DWP Digital’s Digital Voices programme is helping women in the organisation build their confidence, learn digital skills and grow their networks.

In this blog post, three of the Digital Voices explain why they’re taking part and what they’re getting out of it so far.

Emma Murray, engagement manager, Blackpool

Emma Murray presenting at the Digital Voice Learning event

Emma Murray presenting at the Digital Voice Learning event

Overcoming my insecurities

A lack of confidence has been a barrier for me so I hoped being part of Digital Voices would provide me with development opportunities and new skills. I want to be an advocate for women and young girls to start digital careers, and the amount of opportunities I’ve had so far has been amazing.

Learning from inspirational women

We’ve had lots of talks with a varied range of women, as well as learning and development sessions.

Although I have enjoyed it all, the one I particularly identified with was from Sally Bogg, the Head of Service Management at Leeds Beckett University. She said that "networking is about giving as well as receiving" and that really struck a chord with me. It’s something I also believe and to hear someone else also share that view really boosted my confidence.

I also enjoyed learning about doing video interviews and blogging. Getting practical help with things like this has been so important, it’s helping us to find our voices.

Trying new things

Another highlight was supporting a Civil Service event which aimed to encourage high school girls into digital and tech jobs. It was brilliant to be part of that as I wouldn’t have had the confidence to do it before. I’m also going to be speaking at Civil Service Live in Birmingham in June.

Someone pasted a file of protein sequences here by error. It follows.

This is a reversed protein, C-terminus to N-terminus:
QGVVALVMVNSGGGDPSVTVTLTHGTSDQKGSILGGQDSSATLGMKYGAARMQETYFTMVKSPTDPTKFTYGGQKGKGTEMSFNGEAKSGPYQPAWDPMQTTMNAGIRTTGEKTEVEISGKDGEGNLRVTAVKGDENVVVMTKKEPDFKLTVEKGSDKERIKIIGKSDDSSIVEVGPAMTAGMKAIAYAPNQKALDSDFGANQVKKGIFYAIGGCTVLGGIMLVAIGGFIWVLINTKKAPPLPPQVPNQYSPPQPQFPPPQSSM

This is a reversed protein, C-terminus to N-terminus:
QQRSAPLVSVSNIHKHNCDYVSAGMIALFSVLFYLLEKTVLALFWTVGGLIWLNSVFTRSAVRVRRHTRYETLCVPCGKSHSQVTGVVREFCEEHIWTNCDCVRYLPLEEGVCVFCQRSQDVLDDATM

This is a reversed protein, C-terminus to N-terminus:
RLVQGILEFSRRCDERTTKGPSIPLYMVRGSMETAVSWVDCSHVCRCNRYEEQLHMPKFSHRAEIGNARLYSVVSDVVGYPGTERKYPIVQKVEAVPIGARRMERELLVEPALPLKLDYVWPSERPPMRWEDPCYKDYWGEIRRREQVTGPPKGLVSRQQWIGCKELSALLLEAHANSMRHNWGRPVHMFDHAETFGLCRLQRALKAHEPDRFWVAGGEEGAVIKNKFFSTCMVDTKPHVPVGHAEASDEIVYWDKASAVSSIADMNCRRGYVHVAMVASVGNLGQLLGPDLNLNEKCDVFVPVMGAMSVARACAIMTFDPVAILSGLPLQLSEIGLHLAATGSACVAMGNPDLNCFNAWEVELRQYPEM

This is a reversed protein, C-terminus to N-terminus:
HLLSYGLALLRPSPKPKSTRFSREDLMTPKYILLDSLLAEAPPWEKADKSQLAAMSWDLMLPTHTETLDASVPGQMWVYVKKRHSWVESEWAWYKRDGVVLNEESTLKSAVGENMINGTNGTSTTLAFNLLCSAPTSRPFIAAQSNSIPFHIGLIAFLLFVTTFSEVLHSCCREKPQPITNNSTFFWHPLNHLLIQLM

Being part of Digital Voices has taught me that there is a wealth of support within our grasp if we have the courage to reach for it. It’s funny how wearing a small Digital Voices badge on my lanyard makes me feel stronger!

Hazel Norris, deployment lead, Southampton

Hazel chatting with a fellow Digital Voice

Hazel chatting with a fellow Digital Voice

I applied because I wanted to take advantage of a unique opportunity to develop myself, and improve my confidence. The programme’s not finished yet and I already think that’s happened.

Straight away, when I met the rest of my cohort and heard about what the previous participants had achieved I was inspired. I knew that I was part of something special and was impressed by the support and encouragement that was being offered. I felt like someone believed in me, that I had potential to do more and that is an amazing feeling.

Writing my first blog

I have recently written my first blog; it took a while as I could not think of a subject that I felt would be interesting to other people. But, I talked over my ideas with my Digital Voices Friend and she gave me the encouragement to go ahead with my idea about my learning journey since joining DWP Digital.

I was so excited when I saw it published on the DWP.Gov.uk blog site because it was something that I could share with my friends and family. I am proud of what I have achieved during my first year at DWP and to be able to share my story, for anyone to read, gave me validation that actually I am not doing too badly.

Speaking at events

I am going to be running the Digital Voices breakout session at the Women in Digital event in Leeds with two fellow Voices. I am, in equal parts, looking forward to and petrified about it. A year ago I would not have even considered doing something like this.

It would have seemed far too scary and I would not have thought that I could do it justice. So the fact that I volunteered to get involved shows me how far I have come.

I am still working on my self-belief and have days when I think I must have got accepted into the programme by accident and that I am not up to the standard of the other amazing women in my cohort. But I now realise that everyone else has these wobbles too.

Having this network available helps me feel less isolated and reinforces the fact that I am not the only one who feels like this and it is so important to talk.

Collett Bellamy, delivery manager, Sheffield

Collett Bellamy

Collett Bellamy

When I saw the advert for Digital Voices, it was like a great way to help me increase my skills and tell my story.

So far I have discovered and clarified my key strengths, built my confidence and I have great support from my Digital Friend Rita.

Building my networks